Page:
Amitabh Bachchan is simply great. His persona, stature, and his body language work phenomenally well for the plot but the action sequences. He becomes Khudabakhsh and makes the frames grand. Its his greatness as a performer that even at this age, he has the power to rule the audience and command respect.
Aamir Khan is simply brilliant. Its a tricky role justified well. Its him who brings turns and twists in the plot, too many at that. He lives the role, emotes truly, and behaves within the limits of the character- a character so limitless and unpredictable. Its a delight to watch him.
Fatima Sana Shaikh has a strong role and she never fails. Not only does she look extremely gorgeous, she carves an unforgettable impression on your minds, both in the character of a warrior and also as an emotional soul. She’s a good actor, she proves it.
Katrina Kaif has a very small and unimportant role. But she lives her character with correct honesty. Bet you can’t visualize any other actress playing the same part with such appeal.
Mohd Zeeshan Ayyub nails his role. Although its a small role but the character is immense. He shines in whatever he does and you have an amazing time watching him on screen.
Ila Arun, Sharat Saxena, Ronit Roy are just okay and under utilised infact.
Music by Ajay-Atul is on-point not just with the plot but also with the audience’s psyche playing along. In sync with the mood of the film and the overall approach of being an entertainer, the songs ensure good time. They have already been hit. What works in advantage is the way they have been choreographed by Prabhudeva. The songs here are meant to be seen and not just heard. Background score by John Stewart Eduri is dramatic, a key requirement for the film. It does the needful at correct points and you feel a lot of the story telling becomes meaningful through sound- design and effects.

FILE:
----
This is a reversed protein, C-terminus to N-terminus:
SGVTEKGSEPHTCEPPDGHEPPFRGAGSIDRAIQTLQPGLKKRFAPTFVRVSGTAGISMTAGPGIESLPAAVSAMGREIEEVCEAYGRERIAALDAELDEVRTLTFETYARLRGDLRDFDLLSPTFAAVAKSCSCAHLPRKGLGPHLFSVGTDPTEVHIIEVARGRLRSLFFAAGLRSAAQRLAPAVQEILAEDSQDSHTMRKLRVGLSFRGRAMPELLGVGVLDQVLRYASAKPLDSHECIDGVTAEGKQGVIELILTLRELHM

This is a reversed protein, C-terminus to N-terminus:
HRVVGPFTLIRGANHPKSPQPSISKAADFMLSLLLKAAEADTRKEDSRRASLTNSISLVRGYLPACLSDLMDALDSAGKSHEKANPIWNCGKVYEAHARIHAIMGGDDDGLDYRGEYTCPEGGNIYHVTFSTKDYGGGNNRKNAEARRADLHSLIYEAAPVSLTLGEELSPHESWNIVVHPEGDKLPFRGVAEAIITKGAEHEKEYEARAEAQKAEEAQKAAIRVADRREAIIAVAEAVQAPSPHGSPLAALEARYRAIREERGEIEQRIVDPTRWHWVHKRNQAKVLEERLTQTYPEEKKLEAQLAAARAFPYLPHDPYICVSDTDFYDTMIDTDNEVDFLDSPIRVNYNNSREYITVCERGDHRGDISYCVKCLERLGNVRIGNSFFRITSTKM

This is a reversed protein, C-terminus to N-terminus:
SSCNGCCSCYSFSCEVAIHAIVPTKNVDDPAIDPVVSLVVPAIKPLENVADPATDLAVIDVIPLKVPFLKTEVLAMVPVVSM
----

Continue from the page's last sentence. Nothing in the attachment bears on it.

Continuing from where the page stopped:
Cinematography by Manush Nandan hits the right visual appeal, especially for entertainment seeking audience. While at times you do feel that its over exaggerated use of VFX with people flying unnecessarily; in linear and simple sequences, the camera does wonders. Lighting and seamless play of colours aid the narrative in the best manner possible.
Editing by Ritesh Soni is thrilling. There’s a sense of suspense in the film, not because how the film is written but how its joined on editing table. The second half needed more thought though. Give it to Soni for doing the job with such conviction.
Production design by Sumit Basu is simply breathtaking. A lot of it although depends on VFX, but it must be said that its done with serious thought. Right from the grand ships to congested caves, the dilapidated mansions to glamorous durbars, everything moves well with the plot. Its a visual treat.
Comparisons are bound to happen. But a film should be judged on what it is. That’s exactly what TOH deserves. If you compare it with Pirates…, this will obviously won’t stand a chance. Yes, there can be a discussion around the fact that why TOH couldn’t be made before Pirates… or how could it have been bigger, if that could avoid comparison. As an individual entity, Thugs Of Hindostan does score. Its a decent entertainer and flaws could be avoided. Its a film that entertains you well, but don’t keep expectations soaring.